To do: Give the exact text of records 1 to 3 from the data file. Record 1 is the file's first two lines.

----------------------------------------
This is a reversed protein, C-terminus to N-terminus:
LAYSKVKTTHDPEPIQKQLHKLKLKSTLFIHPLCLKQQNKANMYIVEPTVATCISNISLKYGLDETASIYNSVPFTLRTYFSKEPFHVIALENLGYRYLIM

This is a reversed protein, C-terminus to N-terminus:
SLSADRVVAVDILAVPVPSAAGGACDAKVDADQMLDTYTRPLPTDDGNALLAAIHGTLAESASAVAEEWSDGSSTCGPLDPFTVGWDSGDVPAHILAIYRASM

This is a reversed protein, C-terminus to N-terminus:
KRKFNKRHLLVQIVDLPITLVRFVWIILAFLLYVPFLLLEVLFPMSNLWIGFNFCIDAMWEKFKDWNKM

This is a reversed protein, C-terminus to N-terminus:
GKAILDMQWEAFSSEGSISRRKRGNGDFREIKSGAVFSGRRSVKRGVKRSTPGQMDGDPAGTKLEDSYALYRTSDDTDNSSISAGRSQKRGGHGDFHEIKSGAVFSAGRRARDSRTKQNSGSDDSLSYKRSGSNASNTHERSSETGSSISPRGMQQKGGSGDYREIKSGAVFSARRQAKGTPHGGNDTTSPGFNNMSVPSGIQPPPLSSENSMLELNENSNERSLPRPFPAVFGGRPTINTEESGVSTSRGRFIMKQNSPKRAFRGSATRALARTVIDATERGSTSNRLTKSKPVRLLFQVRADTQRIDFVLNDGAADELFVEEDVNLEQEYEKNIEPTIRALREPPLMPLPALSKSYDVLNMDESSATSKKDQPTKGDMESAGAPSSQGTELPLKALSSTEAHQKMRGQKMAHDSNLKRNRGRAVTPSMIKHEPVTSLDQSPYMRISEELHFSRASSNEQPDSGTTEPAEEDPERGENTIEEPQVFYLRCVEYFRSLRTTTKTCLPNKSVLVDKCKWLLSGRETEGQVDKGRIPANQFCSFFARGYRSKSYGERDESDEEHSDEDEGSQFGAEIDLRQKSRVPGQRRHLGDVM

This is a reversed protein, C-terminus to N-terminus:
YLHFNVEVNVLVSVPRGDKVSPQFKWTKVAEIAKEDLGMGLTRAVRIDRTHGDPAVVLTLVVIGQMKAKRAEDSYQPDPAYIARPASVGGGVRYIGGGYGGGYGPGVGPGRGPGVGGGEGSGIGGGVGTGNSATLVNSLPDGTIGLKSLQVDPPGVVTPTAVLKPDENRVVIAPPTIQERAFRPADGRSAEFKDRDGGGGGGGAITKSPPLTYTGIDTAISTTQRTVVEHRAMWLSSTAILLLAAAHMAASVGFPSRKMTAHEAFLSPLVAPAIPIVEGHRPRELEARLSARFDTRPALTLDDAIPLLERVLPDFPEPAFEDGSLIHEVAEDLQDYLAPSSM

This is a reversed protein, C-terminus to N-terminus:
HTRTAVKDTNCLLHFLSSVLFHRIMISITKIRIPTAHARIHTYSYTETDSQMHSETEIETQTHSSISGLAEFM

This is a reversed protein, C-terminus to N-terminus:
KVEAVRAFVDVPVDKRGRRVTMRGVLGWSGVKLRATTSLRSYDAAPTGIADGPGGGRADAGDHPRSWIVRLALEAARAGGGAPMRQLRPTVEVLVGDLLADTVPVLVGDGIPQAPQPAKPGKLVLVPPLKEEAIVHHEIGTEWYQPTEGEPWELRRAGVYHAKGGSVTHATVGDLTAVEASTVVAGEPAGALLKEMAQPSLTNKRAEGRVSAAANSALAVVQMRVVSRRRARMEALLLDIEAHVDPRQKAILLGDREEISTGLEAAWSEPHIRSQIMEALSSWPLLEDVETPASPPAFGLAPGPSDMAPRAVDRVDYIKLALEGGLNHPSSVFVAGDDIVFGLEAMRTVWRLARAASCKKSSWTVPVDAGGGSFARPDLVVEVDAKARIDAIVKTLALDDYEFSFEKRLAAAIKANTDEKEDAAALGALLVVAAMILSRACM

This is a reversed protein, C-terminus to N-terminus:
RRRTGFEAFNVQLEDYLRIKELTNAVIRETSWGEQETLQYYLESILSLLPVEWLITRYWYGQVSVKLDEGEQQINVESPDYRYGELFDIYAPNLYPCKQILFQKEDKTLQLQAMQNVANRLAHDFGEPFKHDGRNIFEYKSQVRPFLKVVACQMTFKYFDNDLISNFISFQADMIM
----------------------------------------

This is a reversed protein, C-terminus to N-terminus:
LAYSKVKTTHDPEPIQKQLHKLKLKSTLFIHPLCLKQQNKANMYIVEPTVATCISNISLKYGLDETASIYNSVPFTLRTYFSKEPFHVIALENLGYRYLIM

This is a reversed protein, C-terminus to N-terminus:
SLSADRVVAVDILAVPVPSAAGGACDAKVDADQMLDTYTRPLPTDDGNALLAAIHGTLAESASAVAEEWSDGSSTCGPLDPFTVGWDSGDVPAHILAIYRASM

This is a reversed protein, C-terminus to N-terminus:
KRKFNKRHLLVQIVDLPITLVRFVWIILAFLLYVPFLLLEVLFPMSNLWIGFNFCIDAMWEKFKDWNKM